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Why you need vitamin K … as in ‘kale’ and other leafy greens

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Vitamin D tends to get all the publicity about improving and protecting your bones. But there’s increasing evidence that the lesser-known vitamin K plays a significant role in promoting bone density and lessening the risk of fractures.

Vitamin K is more often discussed in terms of blood clotting, which is necessary for wound healing and preventing blood loss. In fact, its name comes from the German koagulation.

Latterly, it’s been investigated for its role in heart health and diabetes.

An Edith Cowan University study, published in August, found that people who eat a diet rich in vitamin K have up to a 34 per cent lower risk of atherosclerosis-related cardiovascular disease (conditions affecting the heart or blood vessels).

A 2020 study suggests that supplementation of vitamin K may reduce the risk of Type 2 diabetes mellitus and improve insulin sensitivity.

Bone health a more pressing issue

Perhaps more pressing, though, is the relationship between vitamin K and bone metabolism (the cycle of bone-cell growth and resorption). It’s not simply a matter of vitamin K improving bone health – an inadequate intake actually hurts your bones.

This has been known for more than 20 years.

A 1999 study found that women who consumed less than 109 micrograms (mcg) of vitamin K per day were more likely to break a hip.

A 2003 study found an association between low dietary intake of vitamin K and low bone density in women – and again, with an attendant greater risk of hip fractures.

An adequate intake of vitamin K is considered to be 120 mcg for men and 90 mcg for women.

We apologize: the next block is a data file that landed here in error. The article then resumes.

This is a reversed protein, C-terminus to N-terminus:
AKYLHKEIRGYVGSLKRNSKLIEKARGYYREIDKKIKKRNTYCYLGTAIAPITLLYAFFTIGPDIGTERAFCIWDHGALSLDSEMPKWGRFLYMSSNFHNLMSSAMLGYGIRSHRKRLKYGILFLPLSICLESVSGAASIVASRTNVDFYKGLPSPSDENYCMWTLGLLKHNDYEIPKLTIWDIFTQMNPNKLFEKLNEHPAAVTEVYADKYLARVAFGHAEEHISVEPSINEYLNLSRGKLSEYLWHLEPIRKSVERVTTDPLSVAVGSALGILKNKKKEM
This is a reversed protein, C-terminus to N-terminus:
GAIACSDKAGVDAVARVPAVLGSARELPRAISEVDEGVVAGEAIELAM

The foods you need to eat for K1 and K2. Image: Cleveland Clinic

How to source vitamin K

Vitamin K comes in two forms – K1 and K2.

Vitamin K1 is found primarily in green, leafy and cruciferous vegetables.

Cruciferous vegetables include broccoli, cauliflower, cabbage, kale, bok choy, arugula, Brussels sprouts, collards, watercress and radishes.

Half a cup of cooked kale delivers 565 mcg of vitamin K1.

Half a cup of cooked spinach gives you 444 mcg.

So it’s pretty easy to get more than your daily requirement.

But there are two issues to keep in mind:

You need to make this a daily habit, because vitamin K is highly soluble and is expelled fairly quickly from the body.

Also, if you’re on blood thinner medication, a diet rich in vitamin K, with its coagulant function, can work against your meds. So please discuss with your doctor.

Vitamin K2 is predominantly produced by bacteria, and is found in some dairy products, pork, poultry and fermented foods.

Vitamin K2 appears to have more of a protective benefit for bones than vitamin K1. But the body needs both, and a deficiency of either is detrimental.

And these benefits are probably more pronounced when vitamin K is consumed in tandem with vitamin D.

As for supplements, as it often goes with nutrition in a pill, the jury is still out.

We’ve Already Come Too Far To End This Now.

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